At a lot of hostels where I spend a few days, I’ll often find a “dinner crew.” During the day, we all do our own thing but at night we reconnect and find some great, cheap eats out on the town. These have resulted in some of my favorite conversations and memories while traveling. It all starts with this exact conversation starter, which almost never fails.
3. “How long have you been traveling?”
Everyone loves to talk about themselves, and when you’re traveling people are quick to chat about how long they’ve been on the road. Usually this works best as a follow-up question to “Where are you from?” However, in the right contexts you can just ask people how long their travels have lasted, and you’ll hear some fascinating stories in return.
4. “Is anyone sitting here? Can I join you?”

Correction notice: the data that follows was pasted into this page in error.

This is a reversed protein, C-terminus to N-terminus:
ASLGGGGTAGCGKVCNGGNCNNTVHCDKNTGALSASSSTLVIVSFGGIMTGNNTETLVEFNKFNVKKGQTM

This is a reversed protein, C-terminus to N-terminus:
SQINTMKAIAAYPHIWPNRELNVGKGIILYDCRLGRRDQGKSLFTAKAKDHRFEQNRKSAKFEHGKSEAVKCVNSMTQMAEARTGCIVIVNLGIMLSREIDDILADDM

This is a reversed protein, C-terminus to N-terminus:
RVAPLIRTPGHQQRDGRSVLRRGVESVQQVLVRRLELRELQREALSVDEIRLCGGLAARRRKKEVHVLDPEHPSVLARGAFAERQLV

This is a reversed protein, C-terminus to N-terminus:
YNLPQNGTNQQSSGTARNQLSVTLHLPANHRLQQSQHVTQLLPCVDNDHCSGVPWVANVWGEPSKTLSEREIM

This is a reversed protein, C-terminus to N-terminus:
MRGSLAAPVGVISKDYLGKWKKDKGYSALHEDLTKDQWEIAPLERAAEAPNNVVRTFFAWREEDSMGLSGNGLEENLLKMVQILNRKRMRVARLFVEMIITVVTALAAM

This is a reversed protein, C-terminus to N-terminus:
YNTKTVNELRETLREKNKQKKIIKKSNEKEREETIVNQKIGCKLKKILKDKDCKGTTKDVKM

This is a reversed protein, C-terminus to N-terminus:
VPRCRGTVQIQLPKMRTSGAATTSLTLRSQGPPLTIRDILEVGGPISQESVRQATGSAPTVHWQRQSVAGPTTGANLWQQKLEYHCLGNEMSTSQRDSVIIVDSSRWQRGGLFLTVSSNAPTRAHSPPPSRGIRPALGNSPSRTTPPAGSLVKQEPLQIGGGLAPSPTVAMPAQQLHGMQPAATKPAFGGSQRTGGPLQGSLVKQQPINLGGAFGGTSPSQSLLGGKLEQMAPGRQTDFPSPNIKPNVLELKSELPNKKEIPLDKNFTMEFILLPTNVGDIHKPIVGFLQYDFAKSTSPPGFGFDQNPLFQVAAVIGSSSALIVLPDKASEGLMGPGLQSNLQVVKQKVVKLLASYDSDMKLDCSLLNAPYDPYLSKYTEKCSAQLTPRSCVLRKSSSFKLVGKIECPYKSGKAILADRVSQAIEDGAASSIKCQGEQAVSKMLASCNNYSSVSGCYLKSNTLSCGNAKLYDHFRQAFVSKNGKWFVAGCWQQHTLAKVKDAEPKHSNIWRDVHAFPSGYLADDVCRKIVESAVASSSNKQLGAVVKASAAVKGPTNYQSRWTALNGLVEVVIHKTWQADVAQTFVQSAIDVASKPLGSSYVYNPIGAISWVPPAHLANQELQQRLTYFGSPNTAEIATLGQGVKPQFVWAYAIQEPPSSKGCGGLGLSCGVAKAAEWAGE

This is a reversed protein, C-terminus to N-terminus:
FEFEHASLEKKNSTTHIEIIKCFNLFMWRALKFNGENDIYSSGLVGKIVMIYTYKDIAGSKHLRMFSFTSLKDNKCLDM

This is my personal favorite – when I’m traveling alone and I see another traveler who is also alone, it’s super easy to make friends just by sitting nearby. Solo travelers are often trying to link up with other people, and this conversation starter is perfect for that. Meeting other solo travelers this way, I’ve found travel companions and dinner mates, as well as meeting people I ended up running into again and again.
Another fantastic situation to use this is on transportation, when there are no assigned seats. It doesn’t matter if they’re a local or a foreigner, it’s a great “in” to striking up a conversation, and requires almost no effort.
5. “Wow, I really like your ___!”
Compliments work wonders whether you’re traveling or not, and everyone likes a bit of flattery here and there. Starting a conversation like this immediately sets a strong positive vibe and gives off the impression that you’re a nice and genuine person. If the receiving person wants to chat, they’ll usually respond with “Thanks so much! I got it at ___.” It’s easy to see how a conversation could evolve from here.